At the end of the 19th century, Emilie Bordeleau, daughter of Caleb Bordeleau, decides she wishes to continue her education. She faces great opposition from her small minded entourage, but ...
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Blanche, daughter of Emilie Bordeleau, leaves her small French-Canadian town and large family to go and live with her married sister and study medicine in Montreal, Canada. As it is the ... See full summary »
A much-needed boost, in the form of a new factory, is promised to the residents of the tiny fishing village St. Marie-La-Mauderne, provided they can lure a doctor to take up full-time residency on the island. Inspired, the villagers devise a scheme to make Dr. Christopher Lewis a local.
They are father and son. They are both cops. And they are about to work together as a team. Trouble is... neither can stand the sight of the other. Jacques and Marc have been paired up in ... See full summary »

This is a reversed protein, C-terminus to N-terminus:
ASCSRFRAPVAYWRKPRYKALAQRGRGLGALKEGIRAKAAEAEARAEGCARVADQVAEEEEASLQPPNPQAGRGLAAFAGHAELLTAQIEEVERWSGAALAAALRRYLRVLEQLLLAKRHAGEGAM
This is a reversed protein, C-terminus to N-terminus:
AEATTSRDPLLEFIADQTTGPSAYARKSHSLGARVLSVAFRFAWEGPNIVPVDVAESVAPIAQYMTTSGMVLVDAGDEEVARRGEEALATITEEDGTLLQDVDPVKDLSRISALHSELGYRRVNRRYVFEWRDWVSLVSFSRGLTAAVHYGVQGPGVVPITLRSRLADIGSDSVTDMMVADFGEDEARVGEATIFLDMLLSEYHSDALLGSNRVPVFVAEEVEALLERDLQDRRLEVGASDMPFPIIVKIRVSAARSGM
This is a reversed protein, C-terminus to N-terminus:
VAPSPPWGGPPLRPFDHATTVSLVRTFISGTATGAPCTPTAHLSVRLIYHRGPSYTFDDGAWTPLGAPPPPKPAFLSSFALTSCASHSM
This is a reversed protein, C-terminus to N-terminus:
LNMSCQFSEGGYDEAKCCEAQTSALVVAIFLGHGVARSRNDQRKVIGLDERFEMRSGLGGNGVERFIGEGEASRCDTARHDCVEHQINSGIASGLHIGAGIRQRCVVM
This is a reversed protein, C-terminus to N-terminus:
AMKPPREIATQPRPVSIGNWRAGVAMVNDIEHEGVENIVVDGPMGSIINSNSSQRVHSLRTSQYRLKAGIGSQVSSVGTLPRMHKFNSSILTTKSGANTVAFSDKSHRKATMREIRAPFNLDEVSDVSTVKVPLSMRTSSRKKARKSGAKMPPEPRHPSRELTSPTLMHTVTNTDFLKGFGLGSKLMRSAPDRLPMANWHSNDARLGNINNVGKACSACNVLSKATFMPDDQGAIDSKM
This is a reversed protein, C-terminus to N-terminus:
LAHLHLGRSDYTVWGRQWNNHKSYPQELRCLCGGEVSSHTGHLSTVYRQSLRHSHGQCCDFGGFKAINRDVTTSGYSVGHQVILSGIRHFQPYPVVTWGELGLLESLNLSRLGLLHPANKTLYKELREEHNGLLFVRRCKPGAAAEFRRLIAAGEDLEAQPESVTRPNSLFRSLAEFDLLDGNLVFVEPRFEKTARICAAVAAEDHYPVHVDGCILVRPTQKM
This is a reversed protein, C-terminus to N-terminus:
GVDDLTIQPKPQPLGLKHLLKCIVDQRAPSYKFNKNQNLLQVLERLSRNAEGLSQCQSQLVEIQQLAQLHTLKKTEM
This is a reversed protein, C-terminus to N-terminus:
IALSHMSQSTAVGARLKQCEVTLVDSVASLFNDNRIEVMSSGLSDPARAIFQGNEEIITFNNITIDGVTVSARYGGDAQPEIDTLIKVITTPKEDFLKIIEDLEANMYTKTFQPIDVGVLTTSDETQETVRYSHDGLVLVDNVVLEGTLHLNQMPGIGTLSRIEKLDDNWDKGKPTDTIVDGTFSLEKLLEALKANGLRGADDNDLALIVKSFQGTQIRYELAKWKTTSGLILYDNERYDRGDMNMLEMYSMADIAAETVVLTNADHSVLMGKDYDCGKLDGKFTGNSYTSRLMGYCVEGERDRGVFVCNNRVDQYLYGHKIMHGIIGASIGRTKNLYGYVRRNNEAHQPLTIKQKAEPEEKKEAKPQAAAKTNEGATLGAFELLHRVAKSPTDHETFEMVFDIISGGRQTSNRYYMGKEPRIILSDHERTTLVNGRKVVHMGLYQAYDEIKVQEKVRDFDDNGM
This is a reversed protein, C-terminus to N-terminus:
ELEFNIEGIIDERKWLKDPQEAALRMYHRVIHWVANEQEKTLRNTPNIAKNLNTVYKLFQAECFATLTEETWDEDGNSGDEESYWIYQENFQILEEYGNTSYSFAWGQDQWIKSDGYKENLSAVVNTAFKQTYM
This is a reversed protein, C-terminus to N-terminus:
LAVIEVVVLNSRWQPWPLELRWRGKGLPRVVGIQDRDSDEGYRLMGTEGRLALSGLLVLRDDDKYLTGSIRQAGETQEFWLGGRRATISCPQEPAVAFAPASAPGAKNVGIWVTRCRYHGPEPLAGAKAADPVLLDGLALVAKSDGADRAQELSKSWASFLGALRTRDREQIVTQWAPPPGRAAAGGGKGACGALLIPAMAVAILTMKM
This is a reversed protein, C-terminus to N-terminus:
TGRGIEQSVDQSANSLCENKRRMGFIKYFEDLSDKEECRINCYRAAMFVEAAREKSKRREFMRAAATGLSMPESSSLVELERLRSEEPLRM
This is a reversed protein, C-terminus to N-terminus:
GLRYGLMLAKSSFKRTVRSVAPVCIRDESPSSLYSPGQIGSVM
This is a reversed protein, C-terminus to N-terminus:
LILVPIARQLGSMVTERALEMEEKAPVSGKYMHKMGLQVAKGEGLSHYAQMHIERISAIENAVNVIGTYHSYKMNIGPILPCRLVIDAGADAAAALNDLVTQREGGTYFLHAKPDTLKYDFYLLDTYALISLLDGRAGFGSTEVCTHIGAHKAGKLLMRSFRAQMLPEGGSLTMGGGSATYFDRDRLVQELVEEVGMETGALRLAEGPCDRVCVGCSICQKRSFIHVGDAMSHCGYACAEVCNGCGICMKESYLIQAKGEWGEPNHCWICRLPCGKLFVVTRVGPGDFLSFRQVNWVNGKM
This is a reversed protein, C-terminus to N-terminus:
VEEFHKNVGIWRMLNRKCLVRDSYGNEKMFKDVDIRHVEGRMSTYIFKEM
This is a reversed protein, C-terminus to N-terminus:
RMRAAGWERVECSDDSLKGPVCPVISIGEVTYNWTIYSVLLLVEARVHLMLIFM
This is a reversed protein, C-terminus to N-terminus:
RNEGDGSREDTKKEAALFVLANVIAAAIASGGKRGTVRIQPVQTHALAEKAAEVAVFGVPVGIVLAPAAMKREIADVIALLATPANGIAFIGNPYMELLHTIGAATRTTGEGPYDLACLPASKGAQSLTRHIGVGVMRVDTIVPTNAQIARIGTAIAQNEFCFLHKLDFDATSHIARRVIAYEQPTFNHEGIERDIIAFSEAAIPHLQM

At the end of the 19th century, Emilie Bordeleau, daughter of Caleb Bordeleau, decides she wishes to continue her education. She faces great opposition from her small minded entourage, but her spunk and verve win out and she becomes a school teacher. Eventually she falls in love and marries one of her students and they move to Shawinigan and have a whole bunch of children. Though her marriage is based on passion, happiness eludes Emilie, whose husband is an irresponsible lout with a drinking problem. The only job he seems able to hold down is as a lumberjack up north, where his wife and kids cannot follow.Written by
Unfortunately, this series was rather boring. I had to watch it in my grade 11 and 12 french classes. I mean, don't get me wrong, I love french, it was after all my first language, but this is a french soap opera, which is not really my sort of thing. I understand that in those days, there wasn't really much to do other than have kids and die, but I think it's highly unnecessary to make an entire 20 film series out of it. I would rather read Petit Prince (Antoine De St. Exupery) any day! However, if you do enjoy soap operas, and can understand french, well go for it: dive into the world of Emilie Bordeleau. And if you enjoyed Les Filles De Caleb, I recommend reading Maria Chapdelaine (I'm an unsure of the author).
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